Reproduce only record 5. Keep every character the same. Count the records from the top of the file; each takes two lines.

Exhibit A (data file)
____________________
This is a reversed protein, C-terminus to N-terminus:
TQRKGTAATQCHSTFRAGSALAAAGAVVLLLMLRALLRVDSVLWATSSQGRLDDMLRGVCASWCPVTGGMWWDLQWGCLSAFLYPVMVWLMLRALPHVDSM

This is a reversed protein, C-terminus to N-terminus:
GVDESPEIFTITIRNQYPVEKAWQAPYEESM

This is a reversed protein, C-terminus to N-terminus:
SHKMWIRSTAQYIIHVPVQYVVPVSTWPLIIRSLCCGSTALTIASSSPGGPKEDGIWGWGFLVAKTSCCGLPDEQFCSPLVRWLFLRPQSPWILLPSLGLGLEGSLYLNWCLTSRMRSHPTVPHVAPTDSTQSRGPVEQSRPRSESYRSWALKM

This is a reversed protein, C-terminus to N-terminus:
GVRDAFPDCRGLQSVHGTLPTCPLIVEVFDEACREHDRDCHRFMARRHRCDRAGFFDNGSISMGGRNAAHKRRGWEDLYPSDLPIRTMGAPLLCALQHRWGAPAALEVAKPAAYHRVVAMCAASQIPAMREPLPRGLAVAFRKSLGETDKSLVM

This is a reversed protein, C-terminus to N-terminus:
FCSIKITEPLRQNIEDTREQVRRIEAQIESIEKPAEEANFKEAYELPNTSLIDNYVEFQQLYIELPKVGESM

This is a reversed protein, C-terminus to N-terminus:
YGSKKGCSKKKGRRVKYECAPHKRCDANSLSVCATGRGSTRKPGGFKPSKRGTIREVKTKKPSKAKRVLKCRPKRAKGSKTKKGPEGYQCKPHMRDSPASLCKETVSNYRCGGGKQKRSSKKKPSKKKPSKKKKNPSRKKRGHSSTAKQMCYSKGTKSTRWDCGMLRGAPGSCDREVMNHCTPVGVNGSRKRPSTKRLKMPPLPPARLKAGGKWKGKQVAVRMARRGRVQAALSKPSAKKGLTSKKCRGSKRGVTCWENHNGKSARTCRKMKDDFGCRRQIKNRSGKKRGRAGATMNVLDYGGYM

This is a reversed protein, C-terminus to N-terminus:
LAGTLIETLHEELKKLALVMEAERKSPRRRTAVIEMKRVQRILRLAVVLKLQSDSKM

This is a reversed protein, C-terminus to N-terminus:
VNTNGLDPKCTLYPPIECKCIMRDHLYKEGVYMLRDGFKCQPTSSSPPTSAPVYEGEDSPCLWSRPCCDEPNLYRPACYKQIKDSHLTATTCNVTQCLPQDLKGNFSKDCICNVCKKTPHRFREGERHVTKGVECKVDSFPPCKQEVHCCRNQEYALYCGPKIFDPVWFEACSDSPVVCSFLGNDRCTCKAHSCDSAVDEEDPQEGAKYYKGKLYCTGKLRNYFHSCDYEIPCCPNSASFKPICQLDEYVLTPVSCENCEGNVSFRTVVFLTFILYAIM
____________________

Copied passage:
This is a reversed protein, C-terminus to N-terminus:
FCSIKITEPLRQNIEDTREQVRRIEAQIESIEKPAEEANFKEAYELPNTSLIDNYVEFQQLYIELPKVGESM